As South Africa approaches the peak of its winter season, concerns about a possible grid collapse and subsequent blackout have arisen due to the ongoing mismanagement at Eskom, leading to the deterioration of electricity supply in the country. It is important to assess the validity of this fear in context.
Historically, complete, and widespread grid collapses on a national or international scale are extremely rare. Most documented blackouts, such as the three-week blackout in the Philippines commonly known as “Mindanao blackout” in 2013 or the blackout in New York in 1977, have been localised in nature and were attributed to natural disasters rather than overload on the grid. Power grids are designed with redundancies and safeguards to prevent such collapses from occurring. Even in the unlikely event of a grid collapse, experts do not anticipate it to last for an extended period.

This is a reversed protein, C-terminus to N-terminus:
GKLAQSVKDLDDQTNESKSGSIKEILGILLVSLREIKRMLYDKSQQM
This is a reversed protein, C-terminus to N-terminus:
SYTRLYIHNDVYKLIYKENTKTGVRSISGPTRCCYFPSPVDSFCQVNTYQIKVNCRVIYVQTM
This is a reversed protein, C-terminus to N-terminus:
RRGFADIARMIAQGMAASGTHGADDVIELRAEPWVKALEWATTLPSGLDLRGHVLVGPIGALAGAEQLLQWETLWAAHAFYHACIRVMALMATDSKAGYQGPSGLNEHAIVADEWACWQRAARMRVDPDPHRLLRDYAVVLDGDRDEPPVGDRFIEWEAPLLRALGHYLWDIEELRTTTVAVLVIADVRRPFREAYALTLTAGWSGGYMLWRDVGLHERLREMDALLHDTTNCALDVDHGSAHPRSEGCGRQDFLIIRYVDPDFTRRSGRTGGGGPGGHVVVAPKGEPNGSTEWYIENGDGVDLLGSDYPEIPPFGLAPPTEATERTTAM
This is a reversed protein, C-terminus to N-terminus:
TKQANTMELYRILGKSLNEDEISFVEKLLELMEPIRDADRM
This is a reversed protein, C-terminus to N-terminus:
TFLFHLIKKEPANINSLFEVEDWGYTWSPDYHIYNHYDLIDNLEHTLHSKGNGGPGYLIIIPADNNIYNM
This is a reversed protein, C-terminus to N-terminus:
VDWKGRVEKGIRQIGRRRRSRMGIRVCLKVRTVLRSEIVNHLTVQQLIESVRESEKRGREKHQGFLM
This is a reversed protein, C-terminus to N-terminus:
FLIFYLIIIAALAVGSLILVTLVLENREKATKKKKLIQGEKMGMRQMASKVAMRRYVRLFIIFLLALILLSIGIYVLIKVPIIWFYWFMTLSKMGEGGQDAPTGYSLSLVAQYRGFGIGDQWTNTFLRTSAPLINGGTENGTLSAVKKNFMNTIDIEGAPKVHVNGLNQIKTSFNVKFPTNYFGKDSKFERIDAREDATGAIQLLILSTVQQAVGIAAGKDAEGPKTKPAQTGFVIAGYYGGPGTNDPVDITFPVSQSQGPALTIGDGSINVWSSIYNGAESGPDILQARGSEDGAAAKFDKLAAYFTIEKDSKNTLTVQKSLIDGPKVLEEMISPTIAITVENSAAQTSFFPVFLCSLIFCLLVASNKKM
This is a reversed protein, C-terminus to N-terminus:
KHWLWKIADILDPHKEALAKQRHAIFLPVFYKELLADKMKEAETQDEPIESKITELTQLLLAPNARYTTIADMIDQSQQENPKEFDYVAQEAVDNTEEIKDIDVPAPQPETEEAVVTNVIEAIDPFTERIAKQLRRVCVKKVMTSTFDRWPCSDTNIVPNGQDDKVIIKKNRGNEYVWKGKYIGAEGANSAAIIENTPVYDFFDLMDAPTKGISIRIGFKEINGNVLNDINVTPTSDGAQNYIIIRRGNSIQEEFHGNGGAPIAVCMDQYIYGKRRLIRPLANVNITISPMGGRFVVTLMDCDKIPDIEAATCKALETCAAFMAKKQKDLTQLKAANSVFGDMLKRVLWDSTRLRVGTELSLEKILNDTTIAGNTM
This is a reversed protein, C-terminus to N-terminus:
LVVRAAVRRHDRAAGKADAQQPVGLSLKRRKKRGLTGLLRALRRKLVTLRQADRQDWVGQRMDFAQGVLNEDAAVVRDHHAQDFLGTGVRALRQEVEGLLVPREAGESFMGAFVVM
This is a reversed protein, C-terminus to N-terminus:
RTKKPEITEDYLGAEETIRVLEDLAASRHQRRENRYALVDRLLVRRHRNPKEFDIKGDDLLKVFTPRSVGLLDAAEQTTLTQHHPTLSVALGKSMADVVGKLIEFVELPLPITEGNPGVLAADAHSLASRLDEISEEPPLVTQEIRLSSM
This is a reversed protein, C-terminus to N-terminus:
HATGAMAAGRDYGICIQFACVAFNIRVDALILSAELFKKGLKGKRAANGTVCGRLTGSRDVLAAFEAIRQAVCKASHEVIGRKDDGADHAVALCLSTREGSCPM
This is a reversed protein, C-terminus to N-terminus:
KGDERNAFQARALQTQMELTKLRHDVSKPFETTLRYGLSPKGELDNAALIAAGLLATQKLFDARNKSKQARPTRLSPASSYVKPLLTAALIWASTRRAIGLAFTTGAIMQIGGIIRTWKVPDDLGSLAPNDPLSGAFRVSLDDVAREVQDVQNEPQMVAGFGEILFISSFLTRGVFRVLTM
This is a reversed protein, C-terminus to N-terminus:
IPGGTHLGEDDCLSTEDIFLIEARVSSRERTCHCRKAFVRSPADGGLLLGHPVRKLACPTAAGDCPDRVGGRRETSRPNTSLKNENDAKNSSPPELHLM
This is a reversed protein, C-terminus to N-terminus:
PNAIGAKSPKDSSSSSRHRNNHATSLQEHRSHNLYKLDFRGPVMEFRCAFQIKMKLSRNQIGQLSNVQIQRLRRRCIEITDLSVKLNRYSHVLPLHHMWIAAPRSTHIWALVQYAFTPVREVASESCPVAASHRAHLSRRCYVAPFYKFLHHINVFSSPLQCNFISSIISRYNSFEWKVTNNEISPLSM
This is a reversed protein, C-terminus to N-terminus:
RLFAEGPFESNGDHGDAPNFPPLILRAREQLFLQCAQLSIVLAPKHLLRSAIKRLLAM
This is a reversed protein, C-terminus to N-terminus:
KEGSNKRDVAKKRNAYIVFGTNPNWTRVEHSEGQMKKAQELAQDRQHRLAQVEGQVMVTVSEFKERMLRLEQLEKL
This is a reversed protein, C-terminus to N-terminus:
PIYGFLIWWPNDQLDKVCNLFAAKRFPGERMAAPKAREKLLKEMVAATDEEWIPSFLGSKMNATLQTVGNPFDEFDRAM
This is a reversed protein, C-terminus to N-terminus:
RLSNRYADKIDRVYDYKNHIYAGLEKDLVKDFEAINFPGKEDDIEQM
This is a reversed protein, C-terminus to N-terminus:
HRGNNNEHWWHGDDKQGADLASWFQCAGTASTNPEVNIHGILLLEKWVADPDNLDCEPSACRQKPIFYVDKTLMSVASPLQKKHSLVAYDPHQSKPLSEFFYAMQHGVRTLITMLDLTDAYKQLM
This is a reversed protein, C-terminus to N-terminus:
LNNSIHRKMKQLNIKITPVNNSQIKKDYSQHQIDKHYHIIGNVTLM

However, what investors should be most concerned about is the possibility of prolonged periods of high-level loadshedding as Eskom works to manage the strain on the grid. Loadshedding of anything above stage 6 for most of winter as predicted by several experts will be enough to kneecap the economy. The market has already shown signs of concern, with investors selling off local stocks in anticipation of further challenges.
While the risk of a complete grid collapse remains low, the potential for extended periods of loadshedding should not be underestimated. Investors and stakeholders should be prepared for the impact it can have on the economy and take proactive measures to mitigate risks. Continued monitoring of the situation, diversification of investments, and implementing contingency plans will be crucial in navigating the challenges posed by prolonged loadshedding and ensuring the resilience of businesses and the overall economy.